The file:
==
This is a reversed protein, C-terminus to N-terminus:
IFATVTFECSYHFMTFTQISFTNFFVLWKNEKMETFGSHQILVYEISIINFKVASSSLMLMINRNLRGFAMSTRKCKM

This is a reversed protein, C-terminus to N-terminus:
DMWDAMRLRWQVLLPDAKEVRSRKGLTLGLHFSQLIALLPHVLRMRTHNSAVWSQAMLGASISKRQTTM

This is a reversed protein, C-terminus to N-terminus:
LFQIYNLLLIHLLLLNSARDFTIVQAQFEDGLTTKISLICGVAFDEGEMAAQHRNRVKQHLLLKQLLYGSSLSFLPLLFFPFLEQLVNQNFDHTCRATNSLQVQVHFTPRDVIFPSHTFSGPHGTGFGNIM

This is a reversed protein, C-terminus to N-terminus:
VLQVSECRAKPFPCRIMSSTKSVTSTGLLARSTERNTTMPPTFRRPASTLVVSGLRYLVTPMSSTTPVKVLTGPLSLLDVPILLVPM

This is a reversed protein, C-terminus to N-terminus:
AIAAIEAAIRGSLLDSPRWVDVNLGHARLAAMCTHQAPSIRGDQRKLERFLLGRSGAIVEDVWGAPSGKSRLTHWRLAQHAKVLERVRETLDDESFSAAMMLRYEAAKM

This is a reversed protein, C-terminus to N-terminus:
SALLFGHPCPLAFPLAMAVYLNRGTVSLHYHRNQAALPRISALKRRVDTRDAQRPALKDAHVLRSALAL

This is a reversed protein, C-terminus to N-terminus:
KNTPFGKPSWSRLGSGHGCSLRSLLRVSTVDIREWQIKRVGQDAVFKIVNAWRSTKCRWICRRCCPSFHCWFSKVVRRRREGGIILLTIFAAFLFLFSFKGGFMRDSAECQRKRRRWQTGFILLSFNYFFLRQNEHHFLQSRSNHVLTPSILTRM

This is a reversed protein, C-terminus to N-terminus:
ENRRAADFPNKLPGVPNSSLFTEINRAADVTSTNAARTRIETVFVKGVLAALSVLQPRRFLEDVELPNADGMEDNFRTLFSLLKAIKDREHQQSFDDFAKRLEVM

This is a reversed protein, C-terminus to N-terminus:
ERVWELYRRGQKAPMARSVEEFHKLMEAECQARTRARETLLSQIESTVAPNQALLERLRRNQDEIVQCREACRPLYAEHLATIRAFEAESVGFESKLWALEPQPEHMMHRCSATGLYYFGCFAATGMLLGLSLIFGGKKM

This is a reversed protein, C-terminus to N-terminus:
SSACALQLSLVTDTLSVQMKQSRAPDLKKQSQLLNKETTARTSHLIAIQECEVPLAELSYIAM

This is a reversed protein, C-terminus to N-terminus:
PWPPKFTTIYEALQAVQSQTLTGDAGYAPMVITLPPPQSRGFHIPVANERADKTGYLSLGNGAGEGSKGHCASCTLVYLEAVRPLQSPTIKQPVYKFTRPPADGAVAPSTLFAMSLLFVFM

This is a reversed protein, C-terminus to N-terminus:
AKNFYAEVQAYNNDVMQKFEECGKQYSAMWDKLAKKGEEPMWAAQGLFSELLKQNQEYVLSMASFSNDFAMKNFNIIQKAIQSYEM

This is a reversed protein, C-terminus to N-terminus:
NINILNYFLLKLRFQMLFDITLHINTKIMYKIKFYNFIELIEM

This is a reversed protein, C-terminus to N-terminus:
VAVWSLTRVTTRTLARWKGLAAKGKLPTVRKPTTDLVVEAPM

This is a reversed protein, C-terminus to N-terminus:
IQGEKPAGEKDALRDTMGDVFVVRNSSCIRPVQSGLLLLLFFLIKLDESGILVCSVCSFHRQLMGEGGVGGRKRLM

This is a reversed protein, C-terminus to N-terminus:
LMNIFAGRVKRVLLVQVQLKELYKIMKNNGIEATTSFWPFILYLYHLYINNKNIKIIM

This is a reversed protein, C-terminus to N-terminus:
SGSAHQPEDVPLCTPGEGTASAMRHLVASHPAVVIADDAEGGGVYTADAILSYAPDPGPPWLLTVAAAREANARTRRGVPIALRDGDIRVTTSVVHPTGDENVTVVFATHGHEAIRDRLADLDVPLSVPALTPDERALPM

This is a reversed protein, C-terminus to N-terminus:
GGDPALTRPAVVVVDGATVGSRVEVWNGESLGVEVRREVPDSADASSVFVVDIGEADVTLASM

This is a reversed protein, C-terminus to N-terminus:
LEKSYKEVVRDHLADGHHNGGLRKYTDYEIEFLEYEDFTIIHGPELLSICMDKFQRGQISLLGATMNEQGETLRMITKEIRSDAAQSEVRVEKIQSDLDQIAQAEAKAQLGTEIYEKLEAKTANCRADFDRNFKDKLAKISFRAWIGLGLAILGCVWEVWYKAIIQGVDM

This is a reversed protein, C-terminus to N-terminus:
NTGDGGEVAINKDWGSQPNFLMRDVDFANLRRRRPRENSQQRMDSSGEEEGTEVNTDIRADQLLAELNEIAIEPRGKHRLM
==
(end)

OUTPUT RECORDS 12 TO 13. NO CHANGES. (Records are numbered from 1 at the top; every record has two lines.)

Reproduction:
This is a reversed protein, C-terminus to N-terminus:
AKNFYAEVQAYNNDVMQKFEECGKQYSAMWDKLAKKGEEPMWAAQGLFSELLKQNQEYVLSMASFSNDFAMKNFNIIQKAIQSYEM

This is a reversed protein, C-terminus to N-terminus:
NINILNYFLLKLRFQMLFDITLHINTKIMYKIKFYNFIELIEM